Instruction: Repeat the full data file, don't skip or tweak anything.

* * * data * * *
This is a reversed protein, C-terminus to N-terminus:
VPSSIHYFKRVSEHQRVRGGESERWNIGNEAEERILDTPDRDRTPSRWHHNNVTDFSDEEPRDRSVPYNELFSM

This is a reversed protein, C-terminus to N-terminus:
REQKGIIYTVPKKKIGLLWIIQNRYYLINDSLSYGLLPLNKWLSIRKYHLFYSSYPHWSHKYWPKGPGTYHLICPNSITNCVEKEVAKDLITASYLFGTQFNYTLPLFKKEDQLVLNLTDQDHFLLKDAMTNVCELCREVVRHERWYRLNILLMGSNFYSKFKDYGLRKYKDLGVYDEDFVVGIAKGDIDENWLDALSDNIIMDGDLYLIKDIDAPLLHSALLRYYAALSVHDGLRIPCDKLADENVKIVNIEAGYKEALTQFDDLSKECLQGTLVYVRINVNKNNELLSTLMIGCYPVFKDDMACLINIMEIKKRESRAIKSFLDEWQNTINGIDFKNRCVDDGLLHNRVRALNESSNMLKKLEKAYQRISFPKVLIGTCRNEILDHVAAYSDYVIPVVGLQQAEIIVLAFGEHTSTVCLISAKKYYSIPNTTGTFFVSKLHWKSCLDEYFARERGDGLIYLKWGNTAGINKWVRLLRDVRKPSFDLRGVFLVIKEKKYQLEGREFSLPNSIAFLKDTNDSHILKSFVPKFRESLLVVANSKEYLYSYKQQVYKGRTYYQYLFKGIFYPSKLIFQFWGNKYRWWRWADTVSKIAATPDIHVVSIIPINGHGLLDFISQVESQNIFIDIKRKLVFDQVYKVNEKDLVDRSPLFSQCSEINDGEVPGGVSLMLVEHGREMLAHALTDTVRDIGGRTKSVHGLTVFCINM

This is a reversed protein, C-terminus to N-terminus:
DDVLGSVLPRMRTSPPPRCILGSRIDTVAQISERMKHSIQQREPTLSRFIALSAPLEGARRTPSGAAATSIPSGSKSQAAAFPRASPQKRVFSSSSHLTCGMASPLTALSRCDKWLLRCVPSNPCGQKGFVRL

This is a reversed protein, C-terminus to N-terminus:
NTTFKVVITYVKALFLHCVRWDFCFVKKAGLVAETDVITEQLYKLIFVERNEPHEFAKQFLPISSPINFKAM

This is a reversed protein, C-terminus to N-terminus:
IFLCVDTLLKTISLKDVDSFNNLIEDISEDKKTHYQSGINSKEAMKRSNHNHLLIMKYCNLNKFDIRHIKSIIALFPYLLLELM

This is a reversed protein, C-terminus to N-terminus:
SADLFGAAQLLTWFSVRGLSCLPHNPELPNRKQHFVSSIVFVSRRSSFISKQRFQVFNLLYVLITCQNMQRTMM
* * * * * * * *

This is a reversed protein, C-terminus to N-terminus:
VPSSIHYFKRVSEHQRVRGGESERWNIGNEAEERILDTPDRDRTPSRWHHNNVTDFSDEEPRDRSVPYNELFSM

This is a reversed protein, C-terminus to N-terminus:
REQKGIIYTVPKKKIGLLWIIQNRYYLINDSLSYGLLPLNKWLSIRKYHLFYSSYPHWSHKYWPKGPGTYHLICPNSITNCVEKEVAKDLITASYLFGTQFNYTLPLFKKEDQLVLNLTDQDHFLLKDAMTNVCELCREVVRHERWYRLNILLMGSNFYSKFKDYGLRKYKDLGVYDEDFVVGIAKGDIDENWLDALSDNIIMDGDLYLIKDIDAPLLHSALLRYYAALSVHDGLRIPCDKLADENVKIVNIEAGYKEALTQFDDLSKECLQGTLVYVRINVNKNNELLSTLMIGCYPVFKDDMACLINIMEIKKRESRAIKSFLDEWQNTINGIDFKNRCVDDGLLHNRVRALNESSNMLKKLEKAYQRISFPKVLIGTCRNEILDHVAAYSDYVIPVVGLQQAEIIVLAFGEHTSTVCLISAKKYYSIPNTTGTFFVSKLHWKSCLDEYFARERGDGLIYLKWGNTAGINKWVRLLRDVRKPSFDLRGVFLVIKEKKYQLEGREFSLPNSIAFLKDTNDSHILKSFVPKFRESLLVVANSKEYLYSYKQQVYKGRTYYQYLFKGIFYPSKLIFQFWGNKYRWWRWADTVSKIAATPDIHVVSIIPINGHGLLDFISQVESQNIFIDIKRKLVFDQVYKVNEKDLVDRSPLFSQCSEINDGEVPGGVSLMLVEHGREMLAHALTDTVRDIGGRTKSVHGLTVFCINM

This is a reversed protein, C-terminus to N-terminus:
DDVLGSVLPRMRTSPPPRCILGSRIDTVAQISERMKHSIQQREPTLSRFIALSAPLEGARRTPSGAAATSIPSGSKSQAAAFPRASPQKRVFSSSSHLTCGMASPLTALSRCDKWLLRCVPSNPCGQKGFVRL

This is a reversed protein, C-terminus to N-terminus:
NTTFKVVITYVKALFLHCVRWDFCFVKKAGLVAETDVITEQLYKLIFVERNEPHEFAKQFLPISSPINFKAM

This is a reversed protein, C-terminus to N-terminus:
IFLCVDTLLKTISLKDVDSFNNLIEDISEDKKTHYQSGINSKEAMKRSNHNHLLIMKYCNLNKFDIRHIKSIIALFPYLLLELM

This is a reversed protein, C-terminus to N-terminus:
SADLFGAAQLLTWFSVRGLSCLPHNPELPNRKQHFVSSIVFVSRRSSFISKQRFQVFNLLYVLITCQNMQRTMM